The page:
Sunday, February 9, 2020

Looking Back at 2019



Is it Oscar Night already? Didn’t this used to be at the end of the month? *sigh* I don’t who reads this, or if anyone cares, but if you’re wondering why I do this, it is mostly for me. I started this right before being enlisted for the Dark Discussions Podcast, and that’s really been where I get to say my piece on things. It kinda takes the motivation for writing out of me. But I would like to be able to look back and see what I was thinking, and these really have been helpful for me with the podcast. So if you’re reading this and enjoying it, that’s great, and thank you. If not… well, ok. 

By most accounts, this has been a pretty stellar year for films. The 9 Oscar nominees are solid, and many could have won in past years with relative ease. We have films from different genres, with big names, and big box office. I mean, I love The Shape of Water, but I can’t help thinking a movie about a maid having sex with the Gill-Man winning the Academy Award for Best Picture is going to puzzle film historians in a few decades. Or even Thursday. Sure, Little Women probably deserved a nomination, and Uncut Gems and Midsommar too, but that’s a fight for other people. I’m just glad there were so many good films out there.

The same holds true for most people about genre pics. I’ve said before, I’ll say again – we’re in a new Golden Age for horror films. Their success at the box office, in-theater entertainment value, plus the plethora of indie films and venues to stream just has opened up flood gates for the genre. Sure, there’s a ton of crap out there, which, I’m glad to say, I have mostly avoided, but no one sets out to make a bad film (well, maybe Asylum and SyFy). It is almost always a convergence of talent and serendipity that makes a classic film; it is almost impossible to do on demand. By having a wide open market of hundreds or thousands of movies, the odds of striking gold increases. The last few years have born that out.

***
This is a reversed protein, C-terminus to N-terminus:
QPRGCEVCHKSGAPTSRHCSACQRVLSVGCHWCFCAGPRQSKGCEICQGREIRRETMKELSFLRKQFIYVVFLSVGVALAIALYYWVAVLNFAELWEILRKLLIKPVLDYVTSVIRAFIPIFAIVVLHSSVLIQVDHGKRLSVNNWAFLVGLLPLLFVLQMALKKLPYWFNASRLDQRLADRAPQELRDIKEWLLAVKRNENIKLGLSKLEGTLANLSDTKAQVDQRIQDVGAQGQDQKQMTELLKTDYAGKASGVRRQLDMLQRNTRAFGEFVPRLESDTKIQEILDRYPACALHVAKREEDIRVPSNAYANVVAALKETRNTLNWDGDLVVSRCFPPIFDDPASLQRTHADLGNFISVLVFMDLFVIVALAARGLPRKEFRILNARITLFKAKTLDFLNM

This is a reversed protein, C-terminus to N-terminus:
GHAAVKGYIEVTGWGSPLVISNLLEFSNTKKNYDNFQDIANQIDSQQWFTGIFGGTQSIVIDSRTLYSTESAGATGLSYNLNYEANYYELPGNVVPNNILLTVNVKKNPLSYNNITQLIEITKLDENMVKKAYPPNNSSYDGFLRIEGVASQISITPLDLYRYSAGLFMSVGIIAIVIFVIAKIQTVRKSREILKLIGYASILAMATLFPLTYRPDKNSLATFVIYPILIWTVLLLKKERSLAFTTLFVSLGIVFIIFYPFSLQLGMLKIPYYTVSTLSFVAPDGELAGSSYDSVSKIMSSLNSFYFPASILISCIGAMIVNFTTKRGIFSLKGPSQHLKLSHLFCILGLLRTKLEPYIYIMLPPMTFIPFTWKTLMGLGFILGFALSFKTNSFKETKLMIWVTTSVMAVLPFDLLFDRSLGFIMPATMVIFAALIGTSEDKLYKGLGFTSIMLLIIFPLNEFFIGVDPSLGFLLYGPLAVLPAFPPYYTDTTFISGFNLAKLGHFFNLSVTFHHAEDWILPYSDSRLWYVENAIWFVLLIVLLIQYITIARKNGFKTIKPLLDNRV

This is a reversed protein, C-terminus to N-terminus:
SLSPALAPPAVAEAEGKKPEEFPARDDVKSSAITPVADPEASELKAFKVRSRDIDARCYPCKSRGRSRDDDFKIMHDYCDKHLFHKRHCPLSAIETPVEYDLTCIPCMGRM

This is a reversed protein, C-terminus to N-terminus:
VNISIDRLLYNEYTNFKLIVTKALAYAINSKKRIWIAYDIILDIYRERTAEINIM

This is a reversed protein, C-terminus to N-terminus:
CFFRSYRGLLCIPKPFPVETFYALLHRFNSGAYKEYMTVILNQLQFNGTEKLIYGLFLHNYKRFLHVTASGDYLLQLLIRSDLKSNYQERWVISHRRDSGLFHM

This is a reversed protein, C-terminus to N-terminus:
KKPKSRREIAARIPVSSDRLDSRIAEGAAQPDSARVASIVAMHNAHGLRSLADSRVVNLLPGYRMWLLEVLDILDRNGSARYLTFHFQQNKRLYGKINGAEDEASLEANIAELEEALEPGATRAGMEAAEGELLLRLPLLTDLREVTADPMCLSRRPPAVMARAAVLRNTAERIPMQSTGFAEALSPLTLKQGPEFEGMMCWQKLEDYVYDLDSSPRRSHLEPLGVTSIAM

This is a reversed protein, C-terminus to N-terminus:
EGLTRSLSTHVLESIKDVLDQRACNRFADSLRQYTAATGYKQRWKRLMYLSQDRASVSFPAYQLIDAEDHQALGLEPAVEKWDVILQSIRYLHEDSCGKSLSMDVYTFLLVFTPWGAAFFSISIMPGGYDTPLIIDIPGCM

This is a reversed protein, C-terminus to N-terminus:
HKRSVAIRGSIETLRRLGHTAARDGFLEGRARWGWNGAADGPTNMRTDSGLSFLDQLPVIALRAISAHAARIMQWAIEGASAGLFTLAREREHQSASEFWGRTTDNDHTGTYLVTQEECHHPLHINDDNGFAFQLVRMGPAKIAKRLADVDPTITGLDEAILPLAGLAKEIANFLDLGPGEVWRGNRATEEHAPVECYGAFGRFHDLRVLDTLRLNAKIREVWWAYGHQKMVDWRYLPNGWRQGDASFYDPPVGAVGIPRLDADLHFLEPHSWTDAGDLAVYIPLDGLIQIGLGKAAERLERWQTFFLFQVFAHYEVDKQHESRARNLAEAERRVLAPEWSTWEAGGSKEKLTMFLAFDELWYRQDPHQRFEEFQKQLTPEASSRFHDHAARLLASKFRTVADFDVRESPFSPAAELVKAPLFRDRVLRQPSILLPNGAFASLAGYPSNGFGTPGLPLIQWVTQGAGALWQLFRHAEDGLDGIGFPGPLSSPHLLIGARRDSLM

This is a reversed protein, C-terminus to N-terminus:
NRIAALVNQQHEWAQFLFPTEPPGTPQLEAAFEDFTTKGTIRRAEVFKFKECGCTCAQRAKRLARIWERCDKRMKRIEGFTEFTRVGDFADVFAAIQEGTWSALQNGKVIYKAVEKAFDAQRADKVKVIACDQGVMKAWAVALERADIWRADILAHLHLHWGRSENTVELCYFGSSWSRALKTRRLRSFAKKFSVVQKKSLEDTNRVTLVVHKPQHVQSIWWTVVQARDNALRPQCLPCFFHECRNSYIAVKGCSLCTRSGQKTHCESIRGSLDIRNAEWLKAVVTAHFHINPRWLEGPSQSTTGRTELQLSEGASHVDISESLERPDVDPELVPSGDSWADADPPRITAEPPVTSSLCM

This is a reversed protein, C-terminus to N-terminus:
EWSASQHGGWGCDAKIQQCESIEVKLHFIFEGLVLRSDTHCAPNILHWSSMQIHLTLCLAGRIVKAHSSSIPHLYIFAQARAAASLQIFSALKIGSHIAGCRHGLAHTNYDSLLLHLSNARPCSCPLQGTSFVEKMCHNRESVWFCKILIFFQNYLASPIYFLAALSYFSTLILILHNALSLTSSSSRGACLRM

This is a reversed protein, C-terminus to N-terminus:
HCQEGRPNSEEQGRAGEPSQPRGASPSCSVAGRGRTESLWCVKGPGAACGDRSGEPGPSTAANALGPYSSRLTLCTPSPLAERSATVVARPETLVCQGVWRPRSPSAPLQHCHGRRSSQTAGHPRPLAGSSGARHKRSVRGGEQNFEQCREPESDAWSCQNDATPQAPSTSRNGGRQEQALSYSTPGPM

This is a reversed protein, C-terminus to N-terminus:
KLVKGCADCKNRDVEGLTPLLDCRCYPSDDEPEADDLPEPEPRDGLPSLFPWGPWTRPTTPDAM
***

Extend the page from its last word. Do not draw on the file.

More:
That said, I found this year a bit disappointing in the genre, and so have my co-hosts. We do consider ourselves a diverse quintet of middle-class white people from the northeastern US, but every now and then our opinions converge in a way that runs contrary to the mainstream. This year, we were kind of down on the selection of films. For me, I know my viewing was down -  85 films compared to 99 in 2018 – which, when you add in the various tv series I’ve binge-watched is still an insane amount of entertainment hours – but I don’t know that I had any huge gaps in my genre viewing.  When sorting out my list on Letterboxd, I was surprised just how deep the selections ran, and how hard it was to get a top 20. It may have been the deepest year in the 8 we’ve been doing the podcast, but really there weren’t many films that truly “spoke to me” the way The Ritual, Hereditary, and Mom and Dad did last year.